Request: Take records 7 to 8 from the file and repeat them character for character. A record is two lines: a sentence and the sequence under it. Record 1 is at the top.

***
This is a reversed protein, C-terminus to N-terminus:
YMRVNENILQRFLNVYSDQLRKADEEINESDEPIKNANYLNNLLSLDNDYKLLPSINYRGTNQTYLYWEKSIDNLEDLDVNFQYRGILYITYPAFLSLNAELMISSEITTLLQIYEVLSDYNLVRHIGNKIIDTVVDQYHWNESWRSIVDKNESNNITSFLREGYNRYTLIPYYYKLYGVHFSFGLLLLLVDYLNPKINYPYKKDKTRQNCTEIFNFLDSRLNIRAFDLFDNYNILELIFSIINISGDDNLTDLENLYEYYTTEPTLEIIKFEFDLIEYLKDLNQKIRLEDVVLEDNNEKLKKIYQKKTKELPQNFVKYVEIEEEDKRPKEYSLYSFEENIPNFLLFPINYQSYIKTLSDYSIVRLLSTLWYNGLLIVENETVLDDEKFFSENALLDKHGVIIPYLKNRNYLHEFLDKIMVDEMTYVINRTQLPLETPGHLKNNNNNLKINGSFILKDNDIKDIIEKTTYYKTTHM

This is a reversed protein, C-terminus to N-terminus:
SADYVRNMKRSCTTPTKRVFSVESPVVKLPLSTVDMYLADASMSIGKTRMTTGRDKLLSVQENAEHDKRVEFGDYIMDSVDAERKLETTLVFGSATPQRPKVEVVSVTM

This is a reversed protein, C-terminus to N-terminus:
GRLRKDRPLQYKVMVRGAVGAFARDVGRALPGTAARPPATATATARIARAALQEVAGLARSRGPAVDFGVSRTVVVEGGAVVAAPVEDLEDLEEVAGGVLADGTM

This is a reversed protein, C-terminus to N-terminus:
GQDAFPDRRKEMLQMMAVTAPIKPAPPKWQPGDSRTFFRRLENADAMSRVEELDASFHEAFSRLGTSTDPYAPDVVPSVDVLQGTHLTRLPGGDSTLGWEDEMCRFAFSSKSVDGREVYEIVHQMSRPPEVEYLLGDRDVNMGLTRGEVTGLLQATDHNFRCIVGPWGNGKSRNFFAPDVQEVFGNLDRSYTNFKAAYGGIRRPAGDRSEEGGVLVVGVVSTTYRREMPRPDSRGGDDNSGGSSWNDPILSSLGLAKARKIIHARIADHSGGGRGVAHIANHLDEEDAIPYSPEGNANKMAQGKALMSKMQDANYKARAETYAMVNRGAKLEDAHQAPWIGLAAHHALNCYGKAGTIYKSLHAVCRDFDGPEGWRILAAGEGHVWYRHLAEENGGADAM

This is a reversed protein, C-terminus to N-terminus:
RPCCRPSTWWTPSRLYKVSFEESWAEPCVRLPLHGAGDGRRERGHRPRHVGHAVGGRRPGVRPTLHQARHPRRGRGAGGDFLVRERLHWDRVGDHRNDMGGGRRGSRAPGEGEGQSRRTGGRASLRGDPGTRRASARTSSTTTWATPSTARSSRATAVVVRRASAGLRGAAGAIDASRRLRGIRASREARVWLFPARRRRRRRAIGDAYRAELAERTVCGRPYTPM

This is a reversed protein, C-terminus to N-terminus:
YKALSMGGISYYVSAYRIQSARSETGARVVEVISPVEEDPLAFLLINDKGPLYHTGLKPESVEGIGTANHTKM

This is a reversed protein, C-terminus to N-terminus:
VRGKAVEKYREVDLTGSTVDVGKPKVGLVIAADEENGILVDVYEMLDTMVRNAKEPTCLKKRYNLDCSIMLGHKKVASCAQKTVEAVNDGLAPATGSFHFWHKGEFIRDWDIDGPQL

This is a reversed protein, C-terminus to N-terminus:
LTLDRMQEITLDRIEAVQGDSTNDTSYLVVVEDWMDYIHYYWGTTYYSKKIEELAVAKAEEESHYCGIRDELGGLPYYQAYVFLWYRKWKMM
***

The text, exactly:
This is a reversed protein, C-terminus to N-terminus:
VRGKAVEKYREVDLTGSTVDVGKPKVGLVIAADEENGILVDVYEMLDTMVRNAKEPTCLKKRYNLDCSIMLGHKKVASCAQKTVEAVNDGLAPATGSFHFWHKGEFIRDWDIDGPQL

This is a reversed protein, C-terminus to N-terminus:
LTLDRMQEITLDRIEAVQGDSTNDTSYLVVVEDWMDYIHYYWGTTYYSKKIEELAVAKAEEESHYCGIRDELGGLPYYQAYVFLWYRKWKMM